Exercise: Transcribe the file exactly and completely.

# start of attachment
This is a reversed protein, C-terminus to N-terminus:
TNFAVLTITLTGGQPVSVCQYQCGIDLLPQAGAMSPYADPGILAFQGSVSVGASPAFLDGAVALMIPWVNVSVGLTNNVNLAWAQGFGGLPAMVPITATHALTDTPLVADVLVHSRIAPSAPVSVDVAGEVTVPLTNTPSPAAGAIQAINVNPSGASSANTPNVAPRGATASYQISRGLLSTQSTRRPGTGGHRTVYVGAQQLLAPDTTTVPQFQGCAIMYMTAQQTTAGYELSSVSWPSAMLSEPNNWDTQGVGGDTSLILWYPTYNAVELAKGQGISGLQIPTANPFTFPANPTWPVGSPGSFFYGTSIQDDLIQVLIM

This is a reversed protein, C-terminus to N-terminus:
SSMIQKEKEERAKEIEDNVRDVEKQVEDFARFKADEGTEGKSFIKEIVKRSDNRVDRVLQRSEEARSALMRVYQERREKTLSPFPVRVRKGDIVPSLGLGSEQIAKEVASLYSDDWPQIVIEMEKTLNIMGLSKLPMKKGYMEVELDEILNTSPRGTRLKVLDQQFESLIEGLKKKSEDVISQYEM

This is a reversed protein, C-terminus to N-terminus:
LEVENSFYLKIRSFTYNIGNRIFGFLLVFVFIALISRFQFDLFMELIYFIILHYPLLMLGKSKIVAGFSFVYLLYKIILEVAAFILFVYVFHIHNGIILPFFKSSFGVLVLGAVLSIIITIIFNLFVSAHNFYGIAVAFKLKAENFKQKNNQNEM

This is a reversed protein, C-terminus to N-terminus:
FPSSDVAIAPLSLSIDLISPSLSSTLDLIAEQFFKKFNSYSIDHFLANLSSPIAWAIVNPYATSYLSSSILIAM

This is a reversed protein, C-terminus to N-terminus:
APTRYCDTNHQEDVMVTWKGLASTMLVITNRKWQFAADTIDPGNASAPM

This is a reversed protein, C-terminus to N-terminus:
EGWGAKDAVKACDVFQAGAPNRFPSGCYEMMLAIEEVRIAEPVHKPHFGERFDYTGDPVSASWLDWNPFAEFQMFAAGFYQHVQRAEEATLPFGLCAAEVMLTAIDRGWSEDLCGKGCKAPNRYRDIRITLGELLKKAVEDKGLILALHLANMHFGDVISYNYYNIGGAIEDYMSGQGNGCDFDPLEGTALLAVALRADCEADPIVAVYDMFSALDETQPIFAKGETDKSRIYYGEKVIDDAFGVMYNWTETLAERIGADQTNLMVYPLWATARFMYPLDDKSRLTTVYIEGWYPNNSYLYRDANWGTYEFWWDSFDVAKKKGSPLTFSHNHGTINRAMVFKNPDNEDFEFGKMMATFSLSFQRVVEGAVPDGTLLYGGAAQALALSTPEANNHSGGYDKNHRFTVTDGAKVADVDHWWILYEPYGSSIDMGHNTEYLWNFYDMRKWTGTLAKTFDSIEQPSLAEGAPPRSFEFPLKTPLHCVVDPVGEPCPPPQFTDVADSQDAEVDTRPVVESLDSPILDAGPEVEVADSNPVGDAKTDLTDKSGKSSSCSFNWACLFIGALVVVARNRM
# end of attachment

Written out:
This is a reversed protein, C-terminus to N-terminus:
TNFAVLTITLTGGQPVSVCQYQCGIDLLPQAGAMSPYADPGILAFQGSVSVGASPAFLDGAVALMIPWVNVSVGLTNNVNLAWAQGFGGLPAMVPITATHALTDTPLVADVLVHSRIAPSAPVSVDVAGEVTVPLTNTPSPAAGAIQAINVNPSGASSANTPNVAPRGATASYQISRGLLSTQSTRRPGTGGHRTVYVGAQQLLAPDTTTVPQFQGCAIMYMTAQQTTAGYELSSVSWPSAMLSEPNNWDTQGVGGDTSLILWYPTYNAVELAKGQGISGLQIPTANPFTFPANPTWPVGSPGSFFYGTSIQDDLIQVLIM

This is a reversed protein, C-terminus to N-terminus:
SSMIQKEKEERAKEIEDNVRDVEKQVEDFARFKADEGTEGKSFIKEIVKRSDNRVDRVLQRSEEARSALMRVYQERREKTLSPFPVRVRKGDIVPSLGLGSEQIAKEVASLYSDDWPQIVIEMEKTLNIMGLSKLPMKKGYMEVELDEILNTSPRGTRLKVLDQQFESLIEGLKKKSEDVISQYEM

This is a reversed protein, C-terminus to N-terminus:
LEVENSFYLKIRSFTYNIGNRIFGFLLVFVFIALISRFQFDLFMELIYFIILHYPLLMLGKSKIVAGFSFVYLLYKIILEVAAFILFVYVFHIHNGIILPFFKSSFGVLVLGAVLSIIITIIFNLFVSAHNFYGIAVAFKLKAENFKQKNNQNEM

This is a reversed protein, C-terminus to N-terminus:
FPSSDVAIAPLSLSIDLISPSLSSTLDLIAEQFFKKFNSYSIDHFLANLSSPIAWAIVNPYATSYLSSSILIAM

This is a reversed protein, C-terminus to N-terminus:
APTRYCDTNHQEDVMVTWKGLASTMLVITNRKWQFAADTIDPGNASAPM

This is a reversed protein, C-terminus to N-terminus:
EGWGAKDAVKACDVFQAGAPNRFPSGCYEMMLAIEEVRIAEPVHKPHFGERFDYTGDPVSASWLDWNPFAEFQMFAAGFYQHVQRAEEATLPFGLCAAEVMLTAIDRGWSEDLCGKGCKAPNRYRDIRITLGELLKKAVEDKGLILALHLANMHFGDVISYNYYNIGGAIEDYMSGQGNGCDFDPLEGTALLAVALRADCEADPIVAVYDMFSALDETQPIFAKGETDKSRIYYGEKVIDDAFGVMYNWTETLAERIGADQTNLMVYPLWATARFMYPLDDKSRLTTVYIEGWYPNNSYLYRDANWGTYEFWWDSFDVAKKKGSPLTFSHNHGTINRAMVFKNPDNEDFEFGKMMATFSLSFQRVVEGAVPDGTLLYGGAAQALALSTPEANNHSGGYDKNHRFTVTDGAKVADVDHWWILYEPYGSSIDMGHNTEYLWNFYDMRKWTGTLAKTFDSIEQPSLAEGAPPRSFEFPLKTPLHCVVDPVGEPCPPPQFTDVADSQDAEVDTRPVVESLDSPILDAGPEVEVADSNPVGDAKTDLTDKSGKSSSCSFNWACLFIGALVVVARNRM